LAHORE has grown from sober to intellectual to zinda-dillan. But for one old lady, it is nostalgic to reminiscence of the days gone by. At the time of Partition, Lahore had little to boast about except the Mughal architecture such as Shalimar Gardens, Badshahi Mosque and the Fort. The Zoo and the museum were an added glamour for the Lahorites. The old and young went to these places when they wanted an outing, otherwise they mopped round their mohalla, had charpoy talks and ate thanday golay served by vendors on hot summer days.
The ice golay wala was announced by a ringing of the copper bell and little boys and girls would gather round him, to buy ice gollay with fruity flavours or just ogle at him while he rang his bell and called out in a melodious voice “gollay danday wala aya jay.” The most spectacular vision was when he shaved a block of ice by moving it back and forth over a large razor and shaping the shavings by hand into a ball, while piercing a small round stick into it. Then he would squirt coloured sweet syrups from bottles onto the ice balls.
Such street vendors brightened the otherwise dull afternoons. These were days when Pakistan was in its infancy, innocent but alive, throbbing and pulsating with future hope. These vendors were an integral part of Lahore’s simple everyday life.
Then there was the ‘toffee candy’ man, who never lagged behind. He carried his gatta on a long bamboo and could create magic on a small stick. He would weave magic with his fingers and soon the soft candy would be twisted, prodded and turned into a horse, peacock or even a soldier complete with his cap and bayonet. The children named the image and got it. The candy would not melt or finish off quickly as did the gola. You could suck on it for a full day, keep it under your pillow for the night and again suck it in the morning. The sweet taste of both the gola and the toffee candy lasted for a long time, and both the vendors did a roaring business roaming the streets of Lahore.
Winters, on the other hand, were marked with corn cobs and long stems of ganah of sugarcane. There were no machines to prepare popcorn or to extract juice from the sugarcane. For popcorn, there was the danay bhoonnay wali mai. After the harvesting of the corn crop, she would set up a special bhatti for the roasting of corn. A simple wood fire beneath a metal wok, a metal garwi and a sieve were her main tools. The wok was half-filled with fine grey sand from the riverbed. The corn was added to the sand and fresh fire was conjured up by dry wood.
The delicious aroma tempted both the young and the old to savour the palatable roasted corns, rubbing them between their hand, blowing the chaff off and popping a handful into the mouth. Sometimes, the mai would also cook wheat grains with gur in a similar fashion, thus bringing sweet temptation on a dull, cloudy and chilly afternoon.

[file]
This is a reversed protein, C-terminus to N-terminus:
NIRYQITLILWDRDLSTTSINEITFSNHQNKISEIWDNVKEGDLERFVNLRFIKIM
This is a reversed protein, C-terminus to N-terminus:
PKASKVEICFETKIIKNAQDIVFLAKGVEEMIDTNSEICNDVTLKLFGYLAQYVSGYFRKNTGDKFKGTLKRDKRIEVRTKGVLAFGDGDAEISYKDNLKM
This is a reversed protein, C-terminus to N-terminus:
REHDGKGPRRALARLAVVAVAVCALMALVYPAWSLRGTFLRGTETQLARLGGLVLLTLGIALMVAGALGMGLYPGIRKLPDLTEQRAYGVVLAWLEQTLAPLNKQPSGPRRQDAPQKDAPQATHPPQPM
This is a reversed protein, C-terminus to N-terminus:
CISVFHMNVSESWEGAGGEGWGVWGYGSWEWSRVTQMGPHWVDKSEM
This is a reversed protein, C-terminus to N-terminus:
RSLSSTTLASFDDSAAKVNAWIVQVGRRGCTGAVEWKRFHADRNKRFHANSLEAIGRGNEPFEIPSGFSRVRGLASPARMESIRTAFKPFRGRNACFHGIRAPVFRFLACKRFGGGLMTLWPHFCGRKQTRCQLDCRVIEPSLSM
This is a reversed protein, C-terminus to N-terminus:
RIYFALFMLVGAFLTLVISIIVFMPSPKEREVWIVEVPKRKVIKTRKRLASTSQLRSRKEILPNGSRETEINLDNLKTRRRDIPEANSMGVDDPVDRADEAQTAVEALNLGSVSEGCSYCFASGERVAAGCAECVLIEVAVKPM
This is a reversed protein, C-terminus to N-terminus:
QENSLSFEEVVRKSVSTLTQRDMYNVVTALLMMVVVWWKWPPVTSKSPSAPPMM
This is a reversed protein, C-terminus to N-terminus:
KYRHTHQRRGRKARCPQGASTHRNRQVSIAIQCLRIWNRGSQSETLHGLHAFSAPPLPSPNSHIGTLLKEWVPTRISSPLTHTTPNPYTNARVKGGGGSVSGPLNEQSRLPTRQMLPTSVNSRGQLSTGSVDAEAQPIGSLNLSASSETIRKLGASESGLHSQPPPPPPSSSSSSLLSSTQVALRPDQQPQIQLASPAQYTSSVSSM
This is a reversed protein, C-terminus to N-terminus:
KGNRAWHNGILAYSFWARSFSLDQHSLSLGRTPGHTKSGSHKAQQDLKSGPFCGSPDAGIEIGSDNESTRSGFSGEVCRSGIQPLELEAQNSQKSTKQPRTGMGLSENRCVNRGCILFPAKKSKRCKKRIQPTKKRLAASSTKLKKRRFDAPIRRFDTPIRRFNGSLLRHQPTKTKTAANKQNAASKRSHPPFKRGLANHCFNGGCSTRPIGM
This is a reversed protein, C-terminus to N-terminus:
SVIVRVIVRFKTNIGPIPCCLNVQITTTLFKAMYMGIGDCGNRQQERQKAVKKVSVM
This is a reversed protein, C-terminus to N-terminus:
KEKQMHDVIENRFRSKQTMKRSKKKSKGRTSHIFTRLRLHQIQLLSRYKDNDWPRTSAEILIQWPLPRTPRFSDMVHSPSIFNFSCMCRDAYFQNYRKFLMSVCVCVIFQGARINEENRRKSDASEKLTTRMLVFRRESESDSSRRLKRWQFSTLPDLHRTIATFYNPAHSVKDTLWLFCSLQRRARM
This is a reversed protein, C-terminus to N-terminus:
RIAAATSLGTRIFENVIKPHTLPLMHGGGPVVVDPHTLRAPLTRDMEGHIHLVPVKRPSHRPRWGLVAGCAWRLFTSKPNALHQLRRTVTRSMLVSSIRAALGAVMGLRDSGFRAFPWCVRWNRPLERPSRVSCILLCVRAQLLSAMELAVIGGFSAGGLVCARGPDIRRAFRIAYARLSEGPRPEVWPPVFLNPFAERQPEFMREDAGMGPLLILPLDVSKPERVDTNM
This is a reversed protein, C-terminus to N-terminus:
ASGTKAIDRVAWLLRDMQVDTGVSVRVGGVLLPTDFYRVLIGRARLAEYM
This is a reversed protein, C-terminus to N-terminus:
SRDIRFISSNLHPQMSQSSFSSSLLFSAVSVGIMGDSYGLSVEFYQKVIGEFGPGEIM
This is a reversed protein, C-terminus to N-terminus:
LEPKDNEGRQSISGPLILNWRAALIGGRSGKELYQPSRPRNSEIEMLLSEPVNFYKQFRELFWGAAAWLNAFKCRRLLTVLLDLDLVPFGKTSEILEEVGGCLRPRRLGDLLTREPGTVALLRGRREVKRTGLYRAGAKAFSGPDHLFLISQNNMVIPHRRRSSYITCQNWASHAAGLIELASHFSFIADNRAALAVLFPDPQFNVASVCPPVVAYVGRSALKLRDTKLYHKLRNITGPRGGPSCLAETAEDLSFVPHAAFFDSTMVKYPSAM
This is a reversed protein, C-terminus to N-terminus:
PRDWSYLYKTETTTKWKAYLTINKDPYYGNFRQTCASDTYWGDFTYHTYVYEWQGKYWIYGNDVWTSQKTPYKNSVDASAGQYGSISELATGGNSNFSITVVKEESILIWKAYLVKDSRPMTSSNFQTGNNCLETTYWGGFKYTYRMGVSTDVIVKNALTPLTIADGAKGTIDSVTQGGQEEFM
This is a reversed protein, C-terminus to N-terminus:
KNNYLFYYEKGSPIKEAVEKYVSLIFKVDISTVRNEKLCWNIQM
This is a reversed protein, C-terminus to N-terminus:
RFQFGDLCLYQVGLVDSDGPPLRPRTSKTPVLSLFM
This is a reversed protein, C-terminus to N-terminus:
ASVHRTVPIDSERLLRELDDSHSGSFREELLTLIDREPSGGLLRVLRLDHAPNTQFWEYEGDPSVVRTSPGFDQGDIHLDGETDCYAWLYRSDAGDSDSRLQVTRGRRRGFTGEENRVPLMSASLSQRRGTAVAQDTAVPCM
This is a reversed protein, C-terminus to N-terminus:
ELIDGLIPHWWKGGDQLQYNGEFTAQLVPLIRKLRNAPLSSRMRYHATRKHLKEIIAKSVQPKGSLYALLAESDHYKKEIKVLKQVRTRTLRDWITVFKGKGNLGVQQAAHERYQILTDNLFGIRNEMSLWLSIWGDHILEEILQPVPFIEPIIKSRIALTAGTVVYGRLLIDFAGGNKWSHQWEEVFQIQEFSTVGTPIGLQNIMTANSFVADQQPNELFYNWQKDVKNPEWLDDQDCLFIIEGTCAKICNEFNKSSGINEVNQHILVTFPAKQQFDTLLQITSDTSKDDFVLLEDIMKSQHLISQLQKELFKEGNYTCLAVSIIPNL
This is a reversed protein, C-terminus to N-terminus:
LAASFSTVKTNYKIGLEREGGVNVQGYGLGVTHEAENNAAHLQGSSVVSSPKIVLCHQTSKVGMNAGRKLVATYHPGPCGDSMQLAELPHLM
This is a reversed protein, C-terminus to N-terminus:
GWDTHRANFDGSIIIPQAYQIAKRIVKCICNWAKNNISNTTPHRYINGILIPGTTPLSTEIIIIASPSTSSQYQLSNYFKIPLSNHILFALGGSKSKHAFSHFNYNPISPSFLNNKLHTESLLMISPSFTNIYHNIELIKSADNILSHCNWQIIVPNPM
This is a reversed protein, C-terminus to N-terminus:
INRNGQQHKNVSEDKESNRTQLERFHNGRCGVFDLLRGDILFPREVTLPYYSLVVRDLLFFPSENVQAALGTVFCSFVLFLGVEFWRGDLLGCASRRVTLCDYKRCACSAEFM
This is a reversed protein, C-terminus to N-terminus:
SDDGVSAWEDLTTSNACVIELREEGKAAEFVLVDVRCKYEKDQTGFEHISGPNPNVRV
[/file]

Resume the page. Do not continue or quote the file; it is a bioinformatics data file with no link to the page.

Traversing the streets of Lahore was another vendor, the lachaywala. His voice would mesmerize little ones. When his musical voice rang loud lal mai da chata khao, children would run out to see who this lal mai was and how they could eat her chata (hair). No matter if the children saw the chata every day, they would always be intrigued by his voice. Though this vendor is still found standing in the big bazaars of Lahore, now it has become candy floss and it is wrapped in polythene bags and only very small children, when they look at it, are enticed by the colourful floss.
These were the vendors who sold eatables, but there were others, too, like maashki and the qalaiwala. The maashki was the man with a goat-skin bag. He would carry and deliver water from far-away wells to houses in the walled city and even outside because there was a lack of taps or water tanks on rooftops. The maashki would come to the door and call out loudly. The women would go in purdah, while he would be allowed into the house and fill big copper matkas or earthenware ones. He would come twice a day, in the early morning and in the evenings, just round Magrib prayers. The maashki was given flour as payment.
Then there was the annual visit from the qalaiwala. He knew exactly which houses needed qalai polishing for utensils. He would gather the copper pots of the house round him, set up his coal fire by digging a small pit in the ground and stocking it to the required temperature with a pair of ancient leather fans. Then he would put the stained and pitted metal utensils on the fire, heat it, put a little bit of tin on the surface of the utensil and quickly rub it with Ammonium Bicarbonate, with wool all round and inside the utensils. Behold, a glistening new white utensil lay before you!
There was another vendor who charmed mostly girls and women alike, the chooriwala, with colourful glass bangles. No plastic or metal was used in those days. He had a big stand with six to seven rods on both sides. Specially before Eid he would roam the streets, calling in a melodious voice. Women would peep through their doors, call out to him and then start choosing various colours. Thus, Eid would be made more colourful at the very doorstep.
How can the cloth vendor be forgotten? The main attraction was his gabardine, which the women bought for winter and his latha and sheent for summer. Only for a special occasion could pure silk be bought. Synthetic cloth was not in vogue. He was most awaited round special occasions such as Ramazan, Eid, weddings and even deaths. These vanished visions of Lahore will never return as we move into the 21st century.
This article was first published in Dawn.